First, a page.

BY ELECTRIC TELEGRAPH I LONDON CORN MARKET—FRIDAY. Firm at Monday's extreme prices. LIVERPOOL CORN MARKET-FRIDAY, Wheat twopence, corn twopence to sixpence dearer than Tues- day beans steady. WAKEFIELD CORN MARKET-FRIDAY. Shilling advance asked.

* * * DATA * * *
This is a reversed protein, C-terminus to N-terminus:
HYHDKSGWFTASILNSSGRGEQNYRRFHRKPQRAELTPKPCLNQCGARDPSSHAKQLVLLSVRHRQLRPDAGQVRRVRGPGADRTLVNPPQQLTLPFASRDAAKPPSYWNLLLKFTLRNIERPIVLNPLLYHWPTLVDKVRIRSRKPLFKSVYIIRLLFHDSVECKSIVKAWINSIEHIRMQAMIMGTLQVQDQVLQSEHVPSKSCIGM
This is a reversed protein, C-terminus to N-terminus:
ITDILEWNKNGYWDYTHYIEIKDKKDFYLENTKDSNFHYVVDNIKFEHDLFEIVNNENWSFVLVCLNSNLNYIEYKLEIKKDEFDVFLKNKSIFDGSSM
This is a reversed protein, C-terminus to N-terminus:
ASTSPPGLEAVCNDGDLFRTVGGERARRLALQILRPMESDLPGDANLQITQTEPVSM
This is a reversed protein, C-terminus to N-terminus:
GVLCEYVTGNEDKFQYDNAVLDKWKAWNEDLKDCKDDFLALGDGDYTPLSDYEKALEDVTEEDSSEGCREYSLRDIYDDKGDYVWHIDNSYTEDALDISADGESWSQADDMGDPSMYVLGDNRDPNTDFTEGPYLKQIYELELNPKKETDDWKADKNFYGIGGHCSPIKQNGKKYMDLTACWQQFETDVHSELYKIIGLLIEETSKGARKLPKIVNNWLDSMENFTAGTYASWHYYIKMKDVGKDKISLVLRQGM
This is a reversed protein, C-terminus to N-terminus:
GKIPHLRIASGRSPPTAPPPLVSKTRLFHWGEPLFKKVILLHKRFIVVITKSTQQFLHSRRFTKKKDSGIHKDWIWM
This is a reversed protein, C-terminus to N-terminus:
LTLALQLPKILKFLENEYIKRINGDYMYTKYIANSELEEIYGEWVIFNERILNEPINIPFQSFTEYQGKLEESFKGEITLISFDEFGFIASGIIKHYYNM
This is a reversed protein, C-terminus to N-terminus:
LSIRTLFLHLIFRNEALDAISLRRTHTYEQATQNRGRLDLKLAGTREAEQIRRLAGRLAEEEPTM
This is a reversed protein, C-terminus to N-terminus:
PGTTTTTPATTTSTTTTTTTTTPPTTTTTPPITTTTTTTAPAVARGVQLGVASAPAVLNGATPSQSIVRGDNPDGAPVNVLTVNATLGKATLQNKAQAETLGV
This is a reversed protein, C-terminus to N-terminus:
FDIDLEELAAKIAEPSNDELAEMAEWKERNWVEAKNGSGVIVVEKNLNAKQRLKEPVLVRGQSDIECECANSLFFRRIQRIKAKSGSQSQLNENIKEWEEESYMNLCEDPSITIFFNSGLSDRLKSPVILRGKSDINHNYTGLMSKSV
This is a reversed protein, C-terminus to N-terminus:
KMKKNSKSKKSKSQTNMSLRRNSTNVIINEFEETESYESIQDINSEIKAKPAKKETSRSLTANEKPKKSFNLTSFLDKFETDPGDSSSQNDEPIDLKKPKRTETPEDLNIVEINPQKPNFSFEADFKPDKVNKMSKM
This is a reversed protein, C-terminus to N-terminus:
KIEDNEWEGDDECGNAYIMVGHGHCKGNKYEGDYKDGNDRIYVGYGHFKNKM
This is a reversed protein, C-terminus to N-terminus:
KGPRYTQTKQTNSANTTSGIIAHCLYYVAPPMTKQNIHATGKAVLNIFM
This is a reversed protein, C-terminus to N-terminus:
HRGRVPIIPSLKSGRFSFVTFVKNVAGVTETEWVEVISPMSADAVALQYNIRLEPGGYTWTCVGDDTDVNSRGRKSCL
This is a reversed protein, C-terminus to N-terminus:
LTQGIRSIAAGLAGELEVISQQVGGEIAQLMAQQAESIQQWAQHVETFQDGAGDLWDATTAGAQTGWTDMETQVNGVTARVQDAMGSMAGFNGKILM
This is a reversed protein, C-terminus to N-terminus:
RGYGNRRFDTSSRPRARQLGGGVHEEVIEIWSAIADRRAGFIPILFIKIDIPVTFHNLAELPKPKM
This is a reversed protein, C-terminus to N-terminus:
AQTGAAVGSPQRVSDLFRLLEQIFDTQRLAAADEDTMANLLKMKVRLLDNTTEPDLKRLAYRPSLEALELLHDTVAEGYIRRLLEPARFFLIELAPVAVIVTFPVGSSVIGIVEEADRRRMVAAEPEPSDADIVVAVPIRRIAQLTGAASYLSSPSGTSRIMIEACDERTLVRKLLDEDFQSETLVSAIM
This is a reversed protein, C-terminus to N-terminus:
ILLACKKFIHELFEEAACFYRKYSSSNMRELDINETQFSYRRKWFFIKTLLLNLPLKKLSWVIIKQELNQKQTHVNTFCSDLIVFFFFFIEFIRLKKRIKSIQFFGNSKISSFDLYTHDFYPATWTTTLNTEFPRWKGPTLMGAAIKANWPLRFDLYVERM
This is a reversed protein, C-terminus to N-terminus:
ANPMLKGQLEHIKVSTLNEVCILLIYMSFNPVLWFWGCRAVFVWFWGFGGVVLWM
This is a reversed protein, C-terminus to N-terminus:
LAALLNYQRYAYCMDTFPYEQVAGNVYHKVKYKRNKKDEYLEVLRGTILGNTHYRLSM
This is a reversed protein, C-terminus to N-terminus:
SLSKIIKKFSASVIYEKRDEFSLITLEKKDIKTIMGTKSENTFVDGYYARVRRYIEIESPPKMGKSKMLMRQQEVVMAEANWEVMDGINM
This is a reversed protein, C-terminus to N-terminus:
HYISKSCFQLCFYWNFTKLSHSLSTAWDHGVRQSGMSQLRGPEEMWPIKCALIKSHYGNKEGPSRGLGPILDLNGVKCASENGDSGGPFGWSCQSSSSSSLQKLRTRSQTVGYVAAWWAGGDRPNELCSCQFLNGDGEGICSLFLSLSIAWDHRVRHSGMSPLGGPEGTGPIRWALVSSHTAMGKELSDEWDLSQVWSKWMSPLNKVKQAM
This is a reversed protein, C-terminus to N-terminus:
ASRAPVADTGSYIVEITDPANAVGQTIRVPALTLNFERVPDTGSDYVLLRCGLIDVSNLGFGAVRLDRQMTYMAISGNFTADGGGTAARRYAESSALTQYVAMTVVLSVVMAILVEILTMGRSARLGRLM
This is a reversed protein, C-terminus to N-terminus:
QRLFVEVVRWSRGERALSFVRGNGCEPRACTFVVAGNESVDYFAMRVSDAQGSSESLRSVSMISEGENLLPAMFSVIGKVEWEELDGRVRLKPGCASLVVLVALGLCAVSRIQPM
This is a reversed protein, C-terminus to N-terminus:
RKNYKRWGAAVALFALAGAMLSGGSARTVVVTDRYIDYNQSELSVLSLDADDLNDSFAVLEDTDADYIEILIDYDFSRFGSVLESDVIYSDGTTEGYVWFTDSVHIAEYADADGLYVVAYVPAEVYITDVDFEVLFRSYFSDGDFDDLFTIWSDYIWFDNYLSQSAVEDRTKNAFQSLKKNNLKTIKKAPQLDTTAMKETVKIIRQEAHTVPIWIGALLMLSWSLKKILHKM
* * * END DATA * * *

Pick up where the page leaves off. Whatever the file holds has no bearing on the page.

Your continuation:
BOUMPHREY, MOOKE, & Co>. LIVERPOOL CORN MAKKET REPORT. TUBS AMY, 8TH Dxcgmjizic, 1863. 8. D. iI. D, WHEAT.—English, Scotch, and Welsh white, per lO-Jihi 11 6 12 Ditto, do., do., red .10 0 — 11 0 Canadian red 11 0 11 S American Spring Red 26-10 9 Danubian 03- 9 9 Egyptian 9 3— 9 6 Californian ,12 0-12 6 Chilian 11 9 Ii S FLOUB.- English and Irish per 280lbs, 36 0-45 0 French 46 0-62 0 Chilian 44 0 5 0 American, barreU liWlbs 0 — HI 4 INDIAN COltN.Ame, lean white per 4SOlbs 41 0 41 I Vi to uuxed 39 9 — 40 4 Round qualities 37 0 ;s INDIAN CORN MEAL.-Dres,ed, per "40lbs .21 0 — 22 9 Feeding 20 0 — 21 0 BARLEY.-Grlnding, &*C. per 601bs .53—59 Mediteranean. feeding .50-62 English and Welsli niilting 59 6 X MALT, Imperial quarter. 65 0 H 8 OATS. -Etiglish and Scotch, best old, per 4,lbs 4 6 5 0 New, Welsh <Sic.. 3 9 — 4 S Irish Kilndried 310- 4 0 Canadian and other Foreign 3 S — 3 19 Blacks 3 9 3 10 OATME4L, New and Round per 24lbo .32 0 — 33 0 BEAN&— English and Welsh, per 48J lbs .43 0-60 0 Foreign ,42 0-43 6 PEA E. EugUsh and Foreign per 5041bs .47 0 — 48 0 BRAN,-Broad and narrow per 2,lbo ,1 3 1 G LS. A 1. CAKES. English l inseed Oilcake, per ton .13 0 13 I American (litto )2 5 -1210 American Cotton Cake 9 15 — 10 9 English ditto 715 8 0 Feeding Kap: Cake 80— A 6 GUANO. -Peruvian. b-st ,1¡ 0-13 10 Upper Peruvian.70—89 NITRATE OF SODA 15 0 H5 i he foreign arrivals reported during the past week comprise only tolerable Imports of v. beat, and very limited supplies of maize those coastwise ;»nd t'om f-eland for this interval in- clude fair receipts of oats and oatmeal. The expurts arc quite unimportant. SiLice Friday there has been a somewhat improved demand for spring wheats at th it day's decline; Hour has been quiet, and Indian corn extremely slow at foimer flguies. Other articles unchanged. The weather continues very mild, with a good deal of rain. At to-day's market thee was only a tolerable attendance of either town or country bnyers, and for wheat but a limited in. quiry, red American kinds in conslu nce of large 3j>ecuUtivo purchases yesterday) being 3d per cental dearer ou the week, all other kinds unchanged in value. Flour experienced a very slvw sale at nominally unaltered prices. oati were again negle ted at a decline of Id to 2d per 45 The from the currencies of Tuesday last. Oatmeal inactive, and 6d per load cheaper. Beans difficult to move at recent flgures.-Pease quiet, at Fri, day's decline of a Is. Barley and malt in rather better request at last quotations. Cakes as previously. In Indian corn a moderate amount of bus,nesi was transacted, the rates obtained ranging (id per OLttbf beiow those of this day week. BOUMCUBEV, MOORE, & Co., (Successors to Messrs. Ni.-holson & McGlll,! Cereal Chambers, Brunswick-street.